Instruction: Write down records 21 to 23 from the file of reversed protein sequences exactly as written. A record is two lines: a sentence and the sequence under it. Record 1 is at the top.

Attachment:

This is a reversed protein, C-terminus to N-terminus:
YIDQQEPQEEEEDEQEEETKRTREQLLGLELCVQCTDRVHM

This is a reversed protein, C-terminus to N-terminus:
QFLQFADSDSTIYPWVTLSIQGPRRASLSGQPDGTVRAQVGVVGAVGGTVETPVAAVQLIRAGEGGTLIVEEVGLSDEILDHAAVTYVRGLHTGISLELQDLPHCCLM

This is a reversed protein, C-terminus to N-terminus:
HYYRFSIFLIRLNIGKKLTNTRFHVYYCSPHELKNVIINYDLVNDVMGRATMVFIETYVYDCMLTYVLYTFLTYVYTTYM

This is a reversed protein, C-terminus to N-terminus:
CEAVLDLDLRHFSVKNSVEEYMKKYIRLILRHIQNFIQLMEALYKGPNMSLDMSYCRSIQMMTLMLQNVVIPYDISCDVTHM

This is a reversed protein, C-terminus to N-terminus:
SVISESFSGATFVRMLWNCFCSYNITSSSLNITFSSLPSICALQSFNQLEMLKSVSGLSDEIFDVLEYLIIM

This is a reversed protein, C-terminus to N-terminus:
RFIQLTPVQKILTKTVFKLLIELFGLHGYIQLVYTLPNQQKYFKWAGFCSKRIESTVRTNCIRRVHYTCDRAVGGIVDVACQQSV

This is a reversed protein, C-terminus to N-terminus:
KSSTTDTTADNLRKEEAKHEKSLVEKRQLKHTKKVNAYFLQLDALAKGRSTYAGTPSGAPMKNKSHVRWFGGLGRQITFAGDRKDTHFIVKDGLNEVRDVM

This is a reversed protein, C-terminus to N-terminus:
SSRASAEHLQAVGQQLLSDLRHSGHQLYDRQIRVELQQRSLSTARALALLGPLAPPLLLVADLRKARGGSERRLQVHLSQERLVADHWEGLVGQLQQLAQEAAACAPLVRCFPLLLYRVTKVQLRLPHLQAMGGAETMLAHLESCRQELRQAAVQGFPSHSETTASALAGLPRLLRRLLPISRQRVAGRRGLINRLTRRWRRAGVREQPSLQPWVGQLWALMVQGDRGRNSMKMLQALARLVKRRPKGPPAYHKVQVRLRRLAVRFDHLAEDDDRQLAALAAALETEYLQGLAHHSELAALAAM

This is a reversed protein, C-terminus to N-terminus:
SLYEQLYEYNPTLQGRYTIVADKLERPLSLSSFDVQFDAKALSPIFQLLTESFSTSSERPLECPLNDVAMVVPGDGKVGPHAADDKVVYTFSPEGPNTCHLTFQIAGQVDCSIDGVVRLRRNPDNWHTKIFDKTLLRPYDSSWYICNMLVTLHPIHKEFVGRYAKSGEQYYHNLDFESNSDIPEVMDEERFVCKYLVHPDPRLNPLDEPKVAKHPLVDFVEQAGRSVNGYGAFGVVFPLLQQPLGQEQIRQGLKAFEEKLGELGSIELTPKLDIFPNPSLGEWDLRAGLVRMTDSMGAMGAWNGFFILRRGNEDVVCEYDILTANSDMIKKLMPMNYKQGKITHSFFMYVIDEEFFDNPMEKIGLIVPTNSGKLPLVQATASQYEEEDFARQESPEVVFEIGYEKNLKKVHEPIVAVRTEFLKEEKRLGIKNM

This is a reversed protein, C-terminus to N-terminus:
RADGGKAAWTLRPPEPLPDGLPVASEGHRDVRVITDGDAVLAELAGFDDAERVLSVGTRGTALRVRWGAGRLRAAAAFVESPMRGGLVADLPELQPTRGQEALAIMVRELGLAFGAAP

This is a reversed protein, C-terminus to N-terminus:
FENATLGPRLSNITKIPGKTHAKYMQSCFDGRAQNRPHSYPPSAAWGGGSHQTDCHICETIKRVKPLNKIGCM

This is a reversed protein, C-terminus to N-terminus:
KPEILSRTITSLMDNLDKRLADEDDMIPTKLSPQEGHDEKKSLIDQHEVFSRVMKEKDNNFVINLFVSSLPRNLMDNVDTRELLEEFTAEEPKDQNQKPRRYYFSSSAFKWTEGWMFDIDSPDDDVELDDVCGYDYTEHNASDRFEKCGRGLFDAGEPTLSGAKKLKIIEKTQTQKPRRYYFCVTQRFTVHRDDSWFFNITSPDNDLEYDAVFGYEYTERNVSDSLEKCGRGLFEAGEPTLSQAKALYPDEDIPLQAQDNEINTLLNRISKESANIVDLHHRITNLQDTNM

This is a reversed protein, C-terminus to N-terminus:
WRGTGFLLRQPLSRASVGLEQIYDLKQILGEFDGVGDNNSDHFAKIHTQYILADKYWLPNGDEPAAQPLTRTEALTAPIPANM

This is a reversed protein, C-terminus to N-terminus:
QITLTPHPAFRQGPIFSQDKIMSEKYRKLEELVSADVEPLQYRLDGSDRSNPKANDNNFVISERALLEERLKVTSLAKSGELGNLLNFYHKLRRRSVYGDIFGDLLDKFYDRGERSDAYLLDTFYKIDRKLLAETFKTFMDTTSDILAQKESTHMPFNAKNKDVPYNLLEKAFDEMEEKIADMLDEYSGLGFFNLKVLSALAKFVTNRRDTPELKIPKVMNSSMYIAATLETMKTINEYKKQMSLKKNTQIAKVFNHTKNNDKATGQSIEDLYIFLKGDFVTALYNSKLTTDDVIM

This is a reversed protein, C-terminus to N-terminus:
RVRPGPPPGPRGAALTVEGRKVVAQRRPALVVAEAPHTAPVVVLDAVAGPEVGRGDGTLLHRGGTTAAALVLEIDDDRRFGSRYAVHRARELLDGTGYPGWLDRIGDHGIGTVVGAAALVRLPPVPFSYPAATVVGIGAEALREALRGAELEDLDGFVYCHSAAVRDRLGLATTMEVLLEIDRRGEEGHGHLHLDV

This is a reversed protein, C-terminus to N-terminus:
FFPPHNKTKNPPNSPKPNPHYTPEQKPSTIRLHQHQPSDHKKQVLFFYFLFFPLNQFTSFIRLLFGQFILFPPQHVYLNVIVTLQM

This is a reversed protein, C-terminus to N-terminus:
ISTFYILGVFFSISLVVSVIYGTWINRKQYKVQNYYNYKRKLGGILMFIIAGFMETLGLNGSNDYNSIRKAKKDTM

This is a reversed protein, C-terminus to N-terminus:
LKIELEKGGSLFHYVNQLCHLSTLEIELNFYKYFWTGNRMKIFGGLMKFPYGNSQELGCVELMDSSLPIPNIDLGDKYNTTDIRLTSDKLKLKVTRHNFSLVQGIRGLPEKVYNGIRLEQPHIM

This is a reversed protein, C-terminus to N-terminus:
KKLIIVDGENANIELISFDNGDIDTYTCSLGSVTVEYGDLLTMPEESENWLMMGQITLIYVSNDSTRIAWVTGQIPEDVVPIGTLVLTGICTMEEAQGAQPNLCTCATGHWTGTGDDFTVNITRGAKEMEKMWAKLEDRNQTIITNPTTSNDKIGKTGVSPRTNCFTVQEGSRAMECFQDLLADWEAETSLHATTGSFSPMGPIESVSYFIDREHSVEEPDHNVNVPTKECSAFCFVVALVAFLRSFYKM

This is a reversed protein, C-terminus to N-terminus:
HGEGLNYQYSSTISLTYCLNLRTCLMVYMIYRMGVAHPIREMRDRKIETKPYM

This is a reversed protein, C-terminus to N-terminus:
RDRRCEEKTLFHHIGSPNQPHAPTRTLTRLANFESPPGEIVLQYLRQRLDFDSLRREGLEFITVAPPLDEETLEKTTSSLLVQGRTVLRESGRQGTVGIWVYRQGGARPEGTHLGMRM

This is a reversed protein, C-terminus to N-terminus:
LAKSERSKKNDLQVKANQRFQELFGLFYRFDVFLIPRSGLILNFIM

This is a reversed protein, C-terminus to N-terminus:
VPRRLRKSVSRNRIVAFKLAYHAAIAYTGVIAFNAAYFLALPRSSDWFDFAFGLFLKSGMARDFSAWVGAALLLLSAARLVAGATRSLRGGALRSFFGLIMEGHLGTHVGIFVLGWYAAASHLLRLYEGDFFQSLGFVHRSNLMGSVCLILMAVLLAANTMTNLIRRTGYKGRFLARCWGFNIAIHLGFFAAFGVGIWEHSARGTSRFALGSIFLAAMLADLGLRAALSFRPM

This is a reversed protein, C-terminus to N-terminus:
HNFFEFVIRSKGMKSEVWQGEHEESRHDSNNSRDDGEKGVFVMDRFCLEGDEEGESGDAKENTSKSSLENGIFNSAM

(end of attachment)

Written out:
This is a reversed protein, C-terminus to N-terminus:
RDRRCEEKTLFHHIGSPNQPHAPTRTLTRLANFESPPGEIVLQYLRQRLDFDSLRREGLEFITVAPPLDEETLEKTTSSLLVQGRTVLRESGRQGTVGIWVYRQGGARPEGTHLGMRM

This is a reversed protein, C-terminus to N-terminus:
LAKSERSKKNDLQVKANQRFQELFGLFYRFDVFLIPRSGLILNFIM

This is a reversed protein, C-terminus to N-terminus:
VPRRLRKSVSRNRIVAFKLAYHAAIAYTGVIAFNAAYFLALPRSSDWFDFAFGLFLKSGMARDFSAWVGAALLLLSAARLVAGATRSLRGGALRSFFGLIMEGHLGTHVGIFVLGWYAAASHLLRLYEGDFFQSLGFVHRSNLMGSVCLILMAVLLAANTMTNLIRRTGYKGRFLARCWGFNIAIHLGFFAAFGVGIWEHSARGTSRFALGSIFLAAMLADLGLRAALSFRPM